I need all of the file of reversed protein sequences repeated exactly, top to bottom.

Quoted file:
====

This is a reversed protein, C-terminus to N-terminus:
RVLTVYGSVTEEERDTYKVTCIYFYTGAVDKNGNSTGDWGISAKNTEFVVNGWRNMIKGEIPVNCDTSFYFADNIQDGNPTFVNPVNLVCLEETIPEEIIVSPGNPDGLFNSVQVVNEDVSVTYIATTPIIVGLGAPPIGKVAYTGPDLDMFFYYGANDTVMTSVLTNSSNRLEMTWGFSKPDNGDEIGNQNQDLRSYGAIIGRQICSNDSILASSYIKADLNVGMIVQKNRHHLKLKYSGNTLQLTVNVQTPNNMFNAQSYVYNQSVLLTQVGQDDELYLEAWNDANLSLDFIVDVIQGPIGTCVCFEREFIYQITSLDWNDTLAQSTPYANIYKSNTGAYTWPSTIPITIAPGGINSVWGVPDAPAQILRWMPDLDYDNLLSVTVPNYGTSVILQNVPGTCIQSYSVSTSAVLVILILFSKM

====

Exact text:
This is a reversed protein, C-terminus to N-terminus:
RVLTVYGSVTEEERDTYKVTCIYFYTGAVDKNGNSTGDWGISAKNTEFVVNGWRNMIKGEIPVNCDTSFYFADNIQDGNPTFVNPVNLVCLEETIPEEIIVSPGNPDGLFNSVQVVNEDVSVTYIATTPIIVGLGAPPIGKVAYTGPDLDMFFYYGANDTVMTSVLTNSSNRLEMTWGFSKPDNGDEIGNQNQDLRSYGAIIGRQICSNDSILASSYIKADLNVGMIVQKNRHHLKLKYSGNTLQLTVNVQTPNNMFNAQSYVYNQSVLLTQVGQDDELYLEAWNDANLSLDFIVDVIQGPIGTCVCFEREFIYQITSLDWNDTLAQSTPYANIYKSNTGAYTWPSTIPITIAPGGINSVWGVPDAPAQILRWMPDLDYDNLLSVTVPNYGTSVILQNVPGTCIQSYSVSTSAVLVILILFSKM